Middlehurst and Bradshaw mirror history with victories in the dunes
Zndvoort’s eighth Historic Grand Prix event, held on September 6-8, rolled the years back beautifully to what are now considered to be golden eras of motor racing. Hazardous years in which heroic drivers in charismatic and distinctive cars, mainly unencumbered by wings, hurtled through the dunes of the seaside town, entertaining legions of appreciative fans.
There was symmetry in the results too. Andy Middlehurst’s hard-won HGPCA double in a Coventry-Climax V8-engined Lotus 25 evoked memories of his idol Jim Clark’s Dutch GP wins in 1963 and ‘64, albeit outrunning Will Nuthall in a 2.5-litre Cooper T53 of the type in which Jack Brabham had won the 1960 World Championship round.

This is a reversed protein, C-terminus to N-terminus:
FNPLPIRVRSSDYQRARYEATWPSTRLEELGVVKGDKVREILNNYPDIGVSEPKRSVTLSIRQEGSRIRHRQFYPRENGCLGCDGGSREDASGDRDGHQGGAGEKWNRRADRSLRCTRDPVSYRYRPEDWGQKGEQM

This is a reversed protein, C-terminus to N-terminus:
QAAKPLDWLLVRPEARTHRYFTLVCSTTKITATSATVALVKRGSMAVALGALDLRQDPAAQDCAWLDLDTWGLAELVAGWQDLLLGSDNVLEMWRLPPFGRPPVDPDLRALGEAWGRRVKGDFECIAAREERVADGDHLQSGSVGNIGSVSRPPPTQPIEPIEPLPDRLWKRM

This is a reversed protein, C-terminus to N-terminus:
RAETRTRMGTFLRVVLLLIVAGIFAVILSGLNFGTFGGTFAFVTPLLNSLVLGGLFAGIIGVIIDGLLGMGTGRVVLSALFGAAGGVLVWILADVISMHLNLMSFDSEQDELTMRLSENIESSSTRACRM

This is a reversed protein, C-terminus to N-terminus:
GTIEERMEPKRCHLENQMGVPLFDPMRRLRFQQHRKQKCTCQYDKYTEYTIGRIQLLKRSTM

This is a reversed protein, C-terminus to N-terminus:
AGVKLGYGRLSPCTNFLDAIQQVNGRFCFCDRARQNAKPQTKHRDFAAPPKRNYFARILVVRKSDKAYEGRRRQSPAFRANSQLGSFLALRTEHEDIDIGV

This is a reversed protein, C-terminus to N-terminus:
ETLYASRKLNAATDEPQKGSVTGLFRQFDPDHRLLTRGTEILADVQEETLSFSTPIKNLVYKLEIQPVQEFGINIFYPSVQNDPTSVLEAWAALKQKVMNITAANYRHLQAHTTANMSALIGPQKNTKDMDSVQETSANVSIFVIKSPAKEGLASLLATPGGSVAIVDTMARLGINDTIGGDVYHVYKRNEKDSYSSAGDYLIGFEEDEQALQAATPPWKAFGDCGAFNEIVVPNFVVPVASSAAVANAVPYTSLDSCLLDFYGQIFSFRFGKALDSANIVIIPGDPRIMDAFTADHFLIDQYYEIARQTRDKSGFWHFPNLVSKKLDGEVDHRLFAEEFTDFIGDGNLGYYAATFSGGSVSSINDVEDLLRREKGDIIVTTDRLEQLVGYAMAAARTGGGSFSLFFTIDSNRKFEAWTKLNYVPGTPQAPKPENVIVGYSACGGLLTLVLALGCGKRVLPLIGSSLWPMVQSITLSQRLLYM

Lancastrian Tom Bradshaw’s dominant maiden FIA Masters Sportscar triumph in a Chevron-FVC B19, meanwhile, took seasoned onlookers back to September ‘71 when Red Rose Racing’s John Hine, local ace Ed Swart and his Canon Cameras team-mate John Burton drove Derek Bennett’s slippery Bolton-built creations to a resounding Trophy of the Dunes 1-2-3.
Marcus Pye Reports
With the Dutch GP’s much-vaunted return to the F1 calendar in May 2020 after a 35-year absence on everybody’s lips, the shrill wail of Cosworth DFV engines in the FIA Masters series reminded enthusiasts of June 4, 1967, when that man Clark took the first of the iconic engine’s 155 World Championship race wins on its debut in a Team Lotus 49.